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Courtney Crumrin and the Night Things, Volume 1
     

Courtney Crumrin and the Night Things, Volume 1

4.5 10
by Ted Naifeh
 

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Presenting the initial Courtney Crumrin miniseries in a new digest-sized format. Courtney's parents have dragged her out to a high-to-do suburb to live with her creepy Great Uncle Aloysius in his spooky old house. She's not only the new kid in school, but she also discovers strange things lurking under her bed.

Overview


Presenting the initial Courtney Crumrin miniseries in a new digest-sized format. Courtney's parents have dragged her out to a high-to-do suburb to live with her creepy Great Uncle Aloysius in his spooky old house. She's not only the new kid in school, but she also discovers strange things lurking under her bed.

Editorial Reviews

Publishers Weekly
Naifeh (Gloomcookie) has written a masterpiece of middle school angst drawing on the work of Edward Gorey. Courtney moves with her family from the city to a ritzy suburb to take care of her ailing great uncle. Aspiring to wealth and status but maxed out on their credit cards, her parents jump at the opportunity to rub shoulders with the elite. Although they adapt, Courtney has trouble. Sharing the same last name as her eccentric and notorious uncle stigmatizes her as an untouchable to her classmates, who make fun of her clothes and remark, "I heard she came from the ghetto." Without friends or support from her parents and haunted by the Night Things at the foot of her bed, Courtney seeks out her uncle's library, a trove of books on magic. Ghouls and goblins flow from Naifeh's pen; his long shadows and bold, jagged drawings depict a frightening, unwelcoming world readers big and small can relate to. Courtney's cute, round face, lack of a nose, sour demeanor ("I'm rude, bad-tempered, and basically, I don't like people") and unwillingness to play the popularity game make her a charming character that kids and savvy parents can snarl together with. Naifeh's deft observation that run-of-the-mill challenges can rock children's' worlds, should garner him a huge readership. Courtney should land the Harry Potter audience, because like Potter, she's sensitive to the same obstacles of alienation and acceptance. But as Naifeh points out, of all the things that go bump in the night, it's the everyday struggles that make our spines tingle in broad daylight. Copyright 2004 Reed Business Information.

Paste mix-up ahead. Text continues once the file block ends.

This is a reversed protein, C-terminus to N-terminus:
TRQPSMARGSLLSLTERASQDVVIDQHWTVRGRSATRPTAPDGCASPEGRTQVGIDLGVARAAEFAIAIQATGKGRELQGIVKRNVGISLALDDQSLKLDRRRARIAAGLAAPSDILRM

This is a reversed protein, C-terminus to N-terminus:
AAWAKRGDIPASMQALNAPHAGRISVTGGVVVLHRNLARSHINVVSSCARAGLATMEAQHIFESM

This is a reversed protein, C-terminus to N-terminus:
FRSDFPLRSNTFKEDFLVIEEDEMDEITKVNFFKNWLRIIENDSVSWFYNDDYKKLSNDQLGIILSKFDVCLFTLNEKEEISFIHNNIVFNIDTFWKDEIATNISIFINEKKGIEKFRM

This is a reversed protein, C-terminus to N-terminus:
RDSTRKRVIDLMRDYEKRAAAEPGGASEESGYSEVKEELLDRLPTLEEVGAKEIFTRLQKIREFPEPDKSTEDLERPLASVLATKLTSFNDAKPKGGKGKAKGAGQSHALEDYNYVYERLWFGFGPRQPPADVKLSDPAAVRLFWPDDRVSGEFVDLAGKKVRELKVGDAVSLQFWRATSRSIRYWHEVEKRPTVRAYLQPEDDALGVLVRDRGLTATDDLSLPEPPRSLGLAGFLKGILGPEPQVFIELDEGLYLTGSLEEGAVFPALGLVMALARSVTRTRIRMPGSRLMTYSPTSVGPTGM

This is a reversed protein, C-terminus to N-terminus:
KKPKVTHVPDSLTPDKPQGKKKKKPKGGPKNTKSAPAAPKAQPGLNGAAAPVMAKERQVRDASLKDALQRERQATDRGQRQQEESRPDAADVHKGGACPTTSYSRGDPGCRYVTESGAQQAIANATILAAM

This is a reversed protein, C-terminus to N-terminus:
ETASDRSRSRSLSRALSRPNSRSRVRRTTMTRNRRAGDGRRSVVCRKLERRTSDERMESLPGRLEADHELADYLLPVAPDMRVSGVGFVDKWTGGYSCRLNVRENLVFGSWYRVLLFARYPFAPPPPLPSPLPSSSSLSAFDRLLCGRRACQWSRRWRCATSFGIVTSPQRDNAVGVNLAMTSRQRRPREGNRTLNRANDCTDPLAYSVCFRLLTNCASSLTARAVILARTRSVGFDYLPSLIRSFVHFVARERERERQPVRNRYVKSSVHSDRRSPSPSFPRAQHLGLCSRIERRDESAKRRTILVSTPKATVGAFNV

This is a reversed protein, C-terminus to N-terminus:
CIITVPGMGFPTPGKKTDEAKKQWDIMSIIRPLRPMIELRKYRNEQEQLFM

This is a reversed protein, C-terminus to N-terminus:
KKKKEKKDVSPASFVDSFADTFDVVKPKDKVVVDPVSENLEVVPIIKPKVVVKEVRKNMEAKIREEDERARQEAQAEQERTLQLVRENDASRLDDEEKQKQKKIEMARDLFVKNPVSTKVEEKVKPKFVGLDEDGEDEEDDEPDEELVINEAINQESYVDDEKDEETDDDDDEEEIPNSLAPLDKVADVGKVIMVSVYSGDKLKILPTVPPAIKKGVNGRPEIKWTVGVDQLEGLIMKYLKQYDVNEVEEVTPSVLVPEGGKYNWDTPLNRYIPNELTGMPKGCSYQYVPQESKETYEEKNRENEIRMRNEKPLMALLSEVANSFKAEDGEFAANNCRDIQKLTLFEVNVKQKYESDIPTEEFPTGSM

Product Details

ISBN-13:
9781929998609
Publisher:
Oni Press
Publication date:
09/21/2003
Series:
Courtney Crumrin Series , #1
Pages:
128
Product dimensions:
5.50(w) x 7.90(h) x 0.40(d)
Age Range:
13 - 16 Years

Meet the Author

Ted Naifeh is the Eisner award winning writer and artists behind such hit comics as Gloomcookie, Polly and the Pirates, and Courtney Crumrin.

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Courtney Crumrin and the Night Things, Volume 1 4.5 out of 5 based on 0 ratings. 10 reviews.
BookSakeBlogspot More than 1 year ago